Unlike their victims, the boys with the knives had no interest in being mere farmers – even well-to-do farmers. They want success and they want it fast – they want the luxury of utilizing the services of upscale prostitutes, they want that flat-screen TV, the nice car. If I know anything about what makes these boys act the way they do, it is this: they’re well aware of the fact that you can’t have a decent life via decent means. If a bunch of people need to die in order for them to achieve higher status, then yeah, those people will die.

Jamil, the son of the man whose house was targeted, lost his father, mother, wife and baby daughter. Jamil’s father was Muslim, his mom was an Orthodox Christian. A local Orthodox priest allowed the mother to be buried next to her husband at the Muslim cemetery following an Orthodox Christian ceremony. “This land is one land,” the priest was quoted as saying. Jamil’s wife, Yelena, was 19 years old. So far, investigators are saying that she was already dead by the time the killers got around to killing her baby. Which is, I suppose, a good thing when you think about it – although the word “good” doesn’t feel right.

“Little wolf” is an astute characterization, by the way – although it is massively unfair to wolves.

Steven Hayes: is the “I’m against the death penalty, but…” discussion appropriate here?

I shouldn’t be in any condition to write anything about the Petit family massacre. But I am. I’m working on a new play, a tragedy, and I have found that my mind has begun working in completely new ways. I think about evil – banal evil, sophisticated evil – and I let it in as close to me as it can go. Evil is like a dog sidling up next to me, asking to be petted.

So.

A few days ago, Steven Hayes, one of the perpetrators of a home invasion that turned into a massacre in Cheshire, Connecticut, was sentenced to death. One of the jurors on the case spoke at length about how he personally doesn’t believe that the death penalty works – but that the law was applied justly in the case of Hayes.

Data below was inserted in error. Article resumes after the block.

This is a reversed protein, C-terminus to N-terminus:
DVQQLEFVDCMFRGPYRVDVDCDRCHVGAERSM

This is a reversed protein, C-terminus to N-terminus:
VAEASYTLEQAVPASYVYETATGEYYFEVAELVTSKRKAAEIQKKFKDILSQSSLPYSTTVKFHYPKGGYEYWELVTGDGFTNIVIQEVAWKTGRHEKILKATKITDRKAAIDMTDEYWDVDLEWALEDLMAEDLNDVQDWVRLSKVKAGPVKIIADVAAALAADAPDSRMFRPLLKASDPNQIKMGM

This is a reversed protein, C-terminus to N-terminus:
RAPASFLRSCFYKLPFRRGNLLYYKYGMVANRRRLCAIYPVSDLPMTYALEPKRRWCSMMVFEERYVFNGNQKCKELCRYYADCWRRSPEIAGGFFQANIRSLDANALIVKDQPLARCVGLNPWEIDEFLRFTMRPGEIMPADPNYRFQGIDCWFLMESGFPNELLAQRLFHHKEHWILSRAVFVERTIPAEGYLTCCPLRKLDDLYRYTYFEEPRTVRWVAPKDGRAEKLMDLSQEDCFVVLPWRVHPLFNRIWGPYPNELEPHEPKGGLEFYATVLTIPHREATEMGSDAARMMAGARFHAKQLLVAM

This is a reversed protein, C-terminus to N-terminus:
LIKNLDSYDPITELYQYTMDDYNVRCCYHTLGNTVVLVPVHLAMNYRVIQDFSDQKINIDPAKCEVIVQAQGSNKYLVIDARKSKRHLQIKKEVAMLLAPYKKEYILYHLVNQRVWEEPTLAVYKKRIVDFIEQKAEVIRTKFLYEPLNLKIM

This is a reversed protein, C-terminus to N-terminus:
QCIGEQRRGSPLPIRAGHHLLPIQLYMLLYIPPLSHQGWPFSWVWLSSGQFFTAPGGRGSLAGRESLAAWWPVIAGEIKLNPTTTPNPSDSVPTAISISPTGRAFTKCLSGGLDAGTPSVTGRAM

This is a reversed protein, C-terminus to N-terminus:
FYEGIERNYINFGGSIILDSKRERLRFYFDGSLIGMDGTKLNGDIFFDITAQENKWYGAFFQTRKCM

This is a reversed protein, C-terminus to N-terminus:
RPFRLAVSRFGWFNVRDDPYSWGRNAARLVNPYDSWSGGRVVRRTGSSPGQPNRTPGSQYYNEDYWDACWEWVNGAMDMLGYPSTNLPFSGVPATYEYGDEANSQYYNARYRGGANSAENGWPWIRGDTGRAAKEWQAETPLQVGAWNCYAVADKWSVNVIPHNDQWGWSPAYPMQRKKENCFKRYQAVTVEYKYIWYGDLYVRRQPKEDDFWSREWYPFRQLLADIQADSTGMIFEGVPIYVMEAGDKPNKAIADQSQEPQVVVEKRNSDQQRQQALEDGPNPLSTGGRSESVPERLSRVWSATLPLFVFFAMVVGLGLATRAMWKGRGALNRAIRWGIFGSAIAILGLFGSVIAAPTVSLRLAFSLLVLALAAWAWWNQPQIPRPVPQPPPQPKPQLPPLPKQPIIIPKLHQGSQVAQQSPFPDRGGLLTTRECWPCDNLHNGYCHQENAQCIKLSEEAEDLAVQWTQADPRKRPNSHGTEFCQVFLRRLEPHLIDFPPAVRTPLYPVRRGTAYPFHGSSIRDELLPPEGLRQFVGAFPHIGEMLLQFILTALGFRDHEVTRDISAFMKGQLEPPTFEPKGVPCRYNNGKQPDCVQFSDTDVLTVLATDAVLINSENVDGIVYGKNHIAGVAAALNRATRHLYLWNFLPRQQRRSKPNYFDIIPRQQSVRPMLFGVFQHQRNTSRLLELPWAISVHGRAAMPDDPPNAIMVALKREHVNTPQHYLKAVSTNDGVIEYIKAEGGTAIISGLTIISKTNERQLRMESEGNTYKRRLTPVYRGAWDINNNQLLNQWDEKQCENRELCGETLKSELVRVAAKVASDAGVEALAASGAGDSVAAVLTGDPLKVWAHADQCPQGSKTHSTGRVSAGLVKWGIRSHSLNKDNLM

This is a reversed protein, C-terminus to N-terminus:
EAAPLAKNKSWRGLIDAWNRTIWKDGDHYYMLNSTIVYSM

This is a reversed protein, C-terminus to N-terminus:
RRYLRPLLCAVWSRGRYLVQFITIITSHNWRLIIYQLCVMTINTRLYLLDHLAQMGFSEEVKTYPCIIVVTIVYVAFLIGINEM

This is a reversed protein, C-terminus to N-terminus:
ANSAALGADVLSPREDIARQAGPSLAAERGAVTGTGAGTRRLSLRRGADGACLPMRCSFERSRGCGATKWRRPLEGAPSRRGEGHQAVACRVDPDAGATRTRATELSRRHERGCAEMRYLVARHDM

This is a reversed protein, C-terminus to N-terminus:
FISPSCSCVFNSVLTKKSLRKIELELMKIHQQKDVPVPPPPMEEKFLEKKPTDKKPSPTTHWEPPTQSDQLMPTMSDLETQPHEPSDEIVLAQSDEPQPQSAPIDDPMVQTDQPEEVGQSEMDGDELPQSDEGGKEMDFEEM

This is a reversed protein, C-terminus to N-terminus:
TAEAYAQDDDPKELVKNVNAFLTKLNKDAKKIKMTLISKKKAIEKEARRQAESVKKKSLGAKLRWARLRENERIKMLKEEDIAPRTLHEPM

It’s a horrifying story, either way you look at it. It was a situation in which nobody had to die – and yet a mother and her two daughters perished, having first gone through extreme terror and suffering. The father, the sole survivor among the victims, lost the people closest to him in the course of a single day. And for what? Fifteen grand? A few strings of pearls? The mind boggles.

I like how after the jury handed down their recommendation of a death sentence, Dr. William Petit talked about how there could be no “closure” in a situation like this. I suppose people do find ways of functioning when dealing with such grief – but the word “closure” may not necessarily apply. The destruction that Steven Hayes and Joshua Komisarjevsky visited upon the Petit family is so inhuman as to make most words ring hollow after a while. A verbal response to this tragedy feels lacking.

So all of this brings me to other responses to such tragedy, namely to the death penalty. Continue reading “Steven Hayes: is the “I’m against the death penalty, but…” discussion appropriate here?”

Oscar, Louisa, and More: When the Guns Go Off…

I’m not a PUMA sympathizer, but I think this woman’s rage needs to be heard. Her daughter, Louisa, was shot by her other daughter’s ex. She is in a coma and not expected to make it. Her other daughter is battling cancer. In 2009, it looks like this woman, Betty Jean, may lose two daughters. In a particularly horrifying twist, the man who shot her daughter is now claiming that Betty Jean was his intended target.

Betty Jean and her commenters talk a lot about advertising that celebrates violence against women – although I am as appalled by it as anyone else is, I think it’s a symptom, not the cause. Violence against women has existed for millennia, it won’t go away if we make disturbing Dolce & Gabbana ads go away, although this may be a good start.

Neither do I think that banning porn and refusing to wear tight blouses, or whatever, as some commenter suggested, is going to prevent women like Louisa to become the hapless victims of assholes armed with guns. I think this violence is much more primal and horrible than that.

I was reading horrific news concerning another shooting (this one of an unarmed, restrained black man) on Feministe yesterday (check out RaceWire too, please) – and I wondered about how people, men in particular, are encouraged to view violence as a great way to solve a problem – be it financial, emotional, work-related, etc. Continue reading “Oscar, Louisa, and More: When the Guns Go Off…”

The Mumbai Murderers

I’m not a fan of mosque-culture by a long shot (neither am I fan of church-culture, and I’m a Christian too, so go ahead and save your “OMIGOD INTOLERANCE” rants for another day, peoples), but I was somewhat encouraged by Friday prayers today.

We live fairly close to a mosque, and today in particular you could hear the local imam specifically talking about how what happened in India this week is a horrible atrocity.

It made me think about religion and how it simultaneously encourages the best and the absolute worst in most believers on this planet – how organic this mixture is to human nature.